Sunday, September 27, 2009


I recently heard about a new gadget Microsoft is working on called SenseCam. The basic premise is that it is a small camera that hangs around your neck, which automatically takes photos of people you encounter, or can be set to take photos at specific intervals of time, such as one every 60 seconds. Life Logging, as it is called, is one of many examples of how digital technology is being used to help us remember. More information about the SenseCam and Life Logging can be found here.

Now when I first head about this technology, I was unimpressed. With such an enormous amount of digital information being created every year, how are we going to deal with large amounts of people documenting their entire lives? Just to put this "enormous amount" of information into perspective, in 2002 five exabytes of digital information was produced. To put this into context, this amount of storage space is enough to store all the information in the library of congress, which contains 17 million books, 37,000 times over. If you're interested in these numbers check out Lyman and Varian's "How Much Information".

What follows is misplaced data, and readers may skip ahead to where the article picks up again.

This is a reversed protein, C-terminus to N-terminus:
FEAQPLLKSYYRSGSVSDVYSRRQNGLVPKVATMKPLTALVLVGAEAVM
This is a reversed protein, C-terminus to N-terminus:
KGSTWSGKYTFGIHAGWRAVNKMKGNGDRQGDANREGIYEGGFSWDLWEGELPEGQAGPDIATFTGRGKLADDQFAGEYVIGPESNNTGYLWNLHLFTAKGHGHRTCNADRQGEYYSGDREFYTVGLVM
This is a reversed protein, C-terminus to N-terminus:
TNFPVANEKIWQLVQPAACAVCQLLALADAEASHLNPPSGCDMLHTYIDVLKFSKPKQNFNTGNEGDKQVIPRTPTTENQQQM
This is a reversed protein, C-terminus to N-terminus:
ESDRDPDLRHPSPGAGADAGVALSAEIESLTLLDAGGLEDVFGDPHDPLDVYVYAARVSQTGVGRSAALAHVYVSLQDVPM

My opinion of Microsoft's SenseCam was change today, while I was walking through an old neighbourhood looking at the home (one of my favorite pastimes). It struck me how much more I could get out of my hobby of exploring residential architecture if I could easily record everything I saw. It would enable me not only to permanently archive my travels, but I could easily compare and contrast different neighbourhoods within a city, a region, a province, the country, or internationally. This technology would make decisions about heritage conservation and planning easier because you could take conservation boards on virtual tours of the area so they get a better sense of what they are dealing with. You could even perhaps tag buildings as you look at them based on architectural details, materials, style, design, significance and integrity, to name but a few. What's more, the cameras can record GPS information about where the photos were taken, making it easy to trace where the buildings are located.

Although SenseCam is only a research project at the moment, I can't wait for them to become commercially available so I can get one.

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